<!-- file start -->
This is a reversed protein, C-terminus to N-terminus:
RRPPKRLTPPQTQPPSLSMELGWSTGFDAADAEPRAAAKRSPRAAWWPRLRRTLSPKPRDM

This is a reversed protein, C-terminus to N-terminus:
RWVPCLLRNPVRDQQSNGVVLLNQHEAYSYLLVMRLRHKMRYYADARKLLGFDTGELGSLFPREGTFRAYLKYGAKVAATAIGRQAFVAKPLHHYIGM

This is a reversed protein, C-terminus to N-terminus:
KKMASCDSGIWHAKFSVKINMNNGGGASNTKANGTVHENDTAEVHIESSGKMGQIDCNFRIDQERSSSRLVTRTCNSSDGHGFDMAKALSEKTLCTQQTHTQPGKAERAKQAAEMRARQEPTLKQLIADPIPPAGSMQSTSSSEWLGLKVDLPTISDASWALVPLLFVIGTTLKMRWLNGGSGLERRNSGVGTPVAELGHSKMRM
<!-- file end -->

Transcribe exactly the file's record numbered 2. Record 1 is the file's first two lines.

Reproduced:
This is a reversed protein, C-terminus to N-terminus:
RWVPCLLRNPVRDQQSNGVVLLNQHEAYSYLLVMRLRHKMRYYADARKLLGFDTGELGSLFPREGTFRAYLKYGAKVAATAIGRQAFVAKPLHHYIGM